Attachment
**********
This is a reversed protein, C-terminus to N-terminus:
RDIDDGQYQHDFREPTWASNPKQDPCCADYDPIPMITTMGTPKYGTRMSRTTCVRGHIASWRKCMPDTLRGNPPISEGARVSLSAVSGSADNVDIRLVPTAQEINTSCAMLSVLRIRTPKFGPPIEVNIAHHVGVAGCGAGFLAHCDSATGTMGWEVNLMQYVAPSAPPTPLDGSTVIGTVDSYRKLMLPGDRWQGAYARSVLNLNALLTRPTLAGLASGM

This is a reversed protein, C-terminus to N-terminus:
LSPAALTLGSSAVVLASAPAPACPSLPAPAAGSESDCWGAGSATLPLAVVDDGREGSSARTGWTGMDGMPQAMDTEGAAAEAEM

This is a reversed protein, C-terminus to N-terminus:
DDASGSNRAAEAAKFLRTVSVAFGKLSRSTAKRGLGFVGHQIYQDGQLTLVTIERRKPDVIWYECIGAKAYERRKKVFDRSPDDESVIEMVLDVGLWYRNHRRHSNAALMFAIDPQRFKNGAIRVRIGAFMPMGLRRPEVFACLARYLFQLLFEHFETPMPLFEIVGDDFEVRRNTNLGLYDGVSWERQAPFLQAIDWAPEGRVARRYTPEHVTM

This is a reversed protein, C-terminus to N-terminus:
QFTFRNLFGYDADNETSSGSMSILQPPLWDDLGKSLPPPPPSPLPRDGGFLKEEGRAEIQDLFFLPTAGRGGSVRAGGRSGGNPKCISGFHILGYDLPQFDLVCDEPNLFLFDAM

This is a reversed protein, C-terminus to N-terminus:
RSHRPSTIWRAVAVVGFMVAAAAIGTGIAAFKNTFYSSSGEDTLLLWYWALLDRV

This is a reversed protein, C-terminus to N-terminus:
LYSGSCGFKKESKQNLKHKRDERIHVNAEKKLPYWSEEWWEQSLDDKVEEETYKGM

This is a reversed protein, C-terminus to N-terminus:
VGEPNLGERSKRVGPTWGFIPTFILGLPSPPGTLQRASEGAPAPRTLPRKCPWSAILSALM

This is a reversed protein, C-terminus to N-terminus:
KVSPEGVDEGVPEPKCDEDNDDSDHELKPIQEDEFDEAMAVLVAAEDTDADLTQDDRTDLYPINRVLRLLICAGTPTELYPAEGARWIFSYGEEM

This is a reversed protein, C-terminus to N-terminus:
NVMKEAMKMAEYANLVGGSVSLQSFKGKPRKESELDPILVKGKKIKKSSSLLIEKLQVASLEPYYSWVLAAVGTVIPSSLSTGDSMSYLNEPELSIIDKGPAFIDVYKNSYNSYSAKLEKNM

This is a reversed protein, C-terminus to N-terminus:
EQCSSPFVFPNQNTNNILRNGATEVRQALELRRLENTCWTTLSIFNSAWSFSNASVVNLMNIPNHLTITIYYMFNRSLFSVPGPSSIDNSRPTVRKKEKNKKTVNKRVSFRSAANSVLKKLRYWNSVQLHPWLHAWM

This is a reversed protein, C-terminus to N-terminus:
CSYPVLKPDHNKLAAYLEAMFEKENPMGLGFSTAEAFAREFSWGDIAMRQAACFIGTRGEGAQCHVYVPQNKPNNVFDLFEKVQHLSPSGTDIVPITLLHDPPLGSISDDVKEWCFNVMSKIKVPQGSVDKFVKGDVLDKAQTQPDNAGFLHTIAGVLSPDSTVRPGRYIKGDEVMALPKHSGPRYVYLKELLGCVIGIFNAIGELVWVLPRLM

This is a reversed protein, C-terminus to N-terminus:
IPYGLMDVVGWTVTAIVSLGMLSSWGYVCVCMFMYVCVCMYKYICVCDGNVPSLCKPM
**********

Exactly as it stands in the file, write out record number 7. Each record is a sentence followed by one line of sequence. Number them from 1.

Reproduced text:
This is a reversed protein, C-terminus to N-terminus:
VGEPNLGERSKRVGPTWGFIPTFILGLPSPPGTLQRASEGAPAPRTLPRKCPWSAILSALM